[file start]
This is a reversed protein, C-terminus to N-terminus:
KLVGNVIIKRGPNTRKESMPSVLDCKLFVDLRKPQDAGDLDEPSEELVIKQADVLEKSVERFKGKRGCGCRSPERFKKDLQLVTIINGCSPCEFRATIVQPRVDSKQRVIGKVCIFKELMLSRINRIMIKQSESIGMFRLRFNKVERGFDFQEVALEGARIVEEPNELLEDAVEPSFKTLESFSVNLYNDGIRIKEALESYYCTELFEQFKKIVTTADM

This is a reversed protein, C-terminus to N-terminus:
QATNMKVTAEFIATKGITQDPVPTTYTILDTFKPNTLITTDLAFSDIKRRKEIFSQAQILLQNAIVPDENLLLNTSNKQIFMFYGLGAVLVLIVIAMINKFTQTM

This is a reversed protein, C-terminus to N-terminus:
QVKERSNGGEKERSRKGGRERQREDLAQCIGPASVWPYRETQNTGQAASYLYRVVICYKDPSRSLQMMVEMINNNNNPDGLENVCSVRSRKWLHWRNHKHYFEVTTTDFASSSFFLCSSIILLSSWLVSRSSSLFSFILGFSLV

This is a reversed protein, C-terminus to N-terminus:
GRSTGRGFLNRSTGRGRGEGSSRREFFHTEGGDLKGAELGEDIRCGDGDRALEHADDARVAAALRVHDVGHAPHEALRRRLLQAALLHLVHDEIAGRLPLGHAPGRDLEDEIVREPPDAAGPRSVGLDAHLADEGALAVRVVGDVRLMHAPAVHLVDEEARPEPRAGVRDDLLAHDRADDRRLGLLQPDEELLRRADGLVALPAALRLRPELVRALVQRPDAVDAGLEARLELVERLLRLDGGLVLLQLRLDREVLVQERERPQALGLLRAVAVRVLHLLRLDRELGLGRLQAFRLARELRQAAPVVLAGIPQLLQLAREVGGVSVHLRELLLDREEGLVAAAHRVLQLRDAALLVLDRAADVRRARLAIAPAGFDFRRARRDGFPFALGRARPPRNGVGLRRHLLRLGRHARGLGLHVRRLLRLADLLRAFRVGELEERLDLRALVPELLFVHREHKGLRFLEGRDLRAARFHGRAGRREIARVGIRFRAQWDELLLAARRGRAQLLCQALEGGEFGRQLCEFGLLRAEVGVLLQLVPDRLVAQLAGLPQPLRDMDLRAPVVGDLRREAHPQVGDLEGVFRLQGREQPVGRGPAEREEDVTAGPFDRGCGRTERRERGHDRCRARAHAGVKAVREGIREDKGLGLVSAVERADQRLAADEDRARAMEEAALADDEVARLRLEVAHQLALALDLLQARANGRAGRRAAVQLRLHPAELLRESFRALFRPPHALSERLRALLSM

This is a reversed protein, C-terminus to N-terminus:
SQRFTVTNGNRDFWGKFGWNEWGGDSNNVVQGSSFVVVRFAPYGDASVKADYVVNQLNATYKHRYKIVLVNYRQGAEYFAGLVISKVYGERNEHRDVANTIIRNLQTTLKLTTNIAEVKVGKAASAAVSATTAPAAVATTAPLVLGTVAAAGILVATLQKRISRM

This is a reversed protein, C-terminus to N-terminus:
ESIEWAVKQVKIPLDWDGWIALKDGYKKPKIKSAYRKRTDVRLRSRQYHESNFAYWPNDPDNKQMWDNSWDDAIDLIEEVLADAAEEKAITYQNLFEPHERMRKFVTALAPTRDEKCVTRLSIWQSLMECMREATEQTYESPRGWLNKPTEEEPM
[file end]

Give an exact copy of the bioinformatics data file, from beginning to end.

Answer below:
This is a reversed protein, C-terminus to N-terminus:
KLVGNVIIKRGPNTRKESMPSVLDCKLFVDLRKPQDAGDLDEPSEELVIKQADVLEKSVERFKGKRGCGCRSPERFKKDLQLVTIINGCSPCEFRATIVQPRVDSKQRVIGKVCIFKELMLSRINRIMIKQSESIGMFRLRFNKVERGFDFQEVALEGARIVEEPNELLEDAVEPSFKTLESFSVNLYNDGIRIKEALESYYCTELFEQFKKIVTTADM

This is a reversed protein, C-terminus to N-terminus:
QATNMKVTAEFIATKGITQDPVPTTYTILDTFKPNTLITTDLAFSDIKRRKEIFSQAQILLQNAIVPDENLLLNTSNKQIFMFYGLGAVLVLIVIAMINKFTQTM

This is a reversed protein, C-terminus to N-terminus:
QVKERSNGGEKERSRKGGRERQREDLAQCIGPASVWPYRETQNTGQAASYLYRVVICYKDPSRSLQMMVEMINNNNNPDGLENVCSVRSRKWLHWRNHKHYFEVTTTDFASSSFFLCSSIILLSSWLVSRSSSLFSFILGFSLV

This is a reversed protein, C-terminus to N-terminus:
GRSTGRGFLNRSTGRGRGEGSSRREFFHTEGGDLKGAELGEDIRCGDGDRALEHADDARVAAALRVHDVGHAPHEALRRRLLQAALLHLVHDEIAGRLPLGHAPGRDLEDEIVREPPDAAGPRSVGLDAHLADEGALAVRVVGDVRLMHAPAVHLVDEEARPEPRAGVRDDLLAHDRADDRRLGLLQPDEELLRRADGLVALPAALRLRPELVRALVQRPDAVDAGLEARLELVERLLRLDGGLVLLQLRLDREVLVQERERPQALGLLRAVAVRVLHLLRLDRELGLGRLQAFRLARELRQAAPVVLAGIPQLLQLAREVGGVSVHLRELLLDREEGLVAAAHRVLQLRDAALLVLDRAADVRRARLAIAPAGFDFRRARRDGFPFALGRARPPRNGVGLRRHLLRLGRHARGLGLHVRRLLRLADLLRAFRVGELEERLDLRALVPELLFVHREHKGLRFLEGRDLRAARFHGRAGRREIARVGIRFRAQWDELLLAARRGRAQLLCQALEGGEFGRQLCEFGLLRAEVGVLLQLVPDRLVAQLAGLPQPLRDMDLRAPVVGDLRREAHPQVGDLEGVFRLQGREQPVGRGPAEREEDVTAGPFDRGCGRTERRERGHDRCRARAHAGVKAVREGIREDKGLGLVSAVERADQRLAADEDRARAMEEAALADDEVARLRLEVAHQLALALDLLQARANGRAGRRAAVQLRLHPAELLRESFRALFRPPHALSERLRALLSM

This is a reversed protein, C-terminus to N-terminus:
SQRFTVTNGNRDFWGKFGWNEWGGDSNNVVQGSSFVVVRFAPYGDASVKADYVVNQLNATYKHRYKIVLVNYRQGAEYFAGLVISKVYGERNEHRDVANTIIRNLQTTLKLTTNIAEVKVGKAASAAVSATTAPAAVATTAPLVLGTVAAAGILVATLQKRISRM

This is a reversed protein, C-terminus to N-terminus:
ESIEWAVKQVKIPLDWDGWIALKDGYKKPKIKSAYRKRTDVRLRSRQYHESNFAYWPNDPDNKQMWDNSWDDAIDLIEEVLADAAEEKAITYQNLFEPHERMRKFVTALAPTRDEKCVTRLSIWQSLMECMREATEQTYESPRGWLNKPTEEEPM